First, a confession: I didn't fall for the phone call scam, but I may have done something even more embarrassing. I had a problem with a Mozilla Firefox update, so I did a search for Firefox help, and I found a post for Mozilla tech support. I called the number, and cooperated with the person who answered by installing logmein. I watched his every move, none of which was suspicious, but apparently he installed the syskey using a command file or application on his computer. Since he didn't appear to know anything about Firefox, I believe I orchestrated my own downfall by calling the scammer myself.
After figuring out how to boot from a device other than my hard disk (see Can't boot from Windows install disk thread), I've unsuccessfully tried three main approaches to removing my syskey:
(1) I used the Offline Windows Password & Registry Editor tool. Unfortunately, as noted in the very good forum posting User Account Password forgotten, by Duncan1892, the chntpw interactive menu's Option 2 - Syskey status & change doesn't work at all on Vista.
(2) I downloaded and booted Ubuntu, then used it to edit my registry. First, I backed up the corrupted registry files. Simply setting SYSTEM\<various control sets>\Control\Lsa SecureBoot value to 0 doesn't work -- it causes an infinite reboot loop. Also setting SAM\SAM\Domains\Account F value to 0 still doesn't help -- still an infinite reboot loop. Note that in order to set the F value to 0 it was necessary to delete the value and re-create it as type 3.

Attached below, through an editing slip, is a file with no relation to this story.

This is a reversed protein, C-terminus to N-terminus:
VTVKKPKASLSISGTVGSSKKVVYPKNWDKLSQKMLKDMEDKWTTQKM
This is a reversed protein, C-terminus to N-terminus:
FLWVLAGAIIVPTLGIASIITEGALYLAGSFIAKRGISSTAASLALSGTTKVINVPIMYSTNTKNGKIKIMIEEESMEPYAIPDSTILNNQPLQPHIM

(3) Again using Ubuntu, I looked at my Windows\System32\config\RegBack folder. Although I found copies of the five registry files (DEFAULT, SAM, SECURITY, SOFTWARE, SYSTEM), they were dated on the day that the scammer changed them. However, I also found copies directly in the Windows\System32\config folder, named default_previous, sam_previous, security_previous, software_previous, and system_previous, dated 9 days earlier. After backing up the corrupted registry files, I made copies of these and used them to replace the corrupted files. Note that this overwrote the registry files I had edited in approach #2. Using chntpw, I verified that the SYSTEM registry had a lot more control sets, and all the ones I checked had a SecureBoot value of 1, indicating that the syskey value is stored elsewhere in the registry. I assume this is what I would have seen if I had examined them before the hack.
I then tried booting from the hard drive, both in Safe Mode and regular Windows. As I hoped, the syskey prompt did not appear. However, after the initial boot phase (listing all the .sys files in Safe Mode, or watching the Windows animation in the regular boot), the screen went black. After about a minute, a working arrow cursor appears, but no other graphics. Except for the mouse cursor, all is black. And it stayed that way, even when I let it sit overnight.
The good news is that the syskey is gone. The bad news is that my Windows Vista still won't boot completely.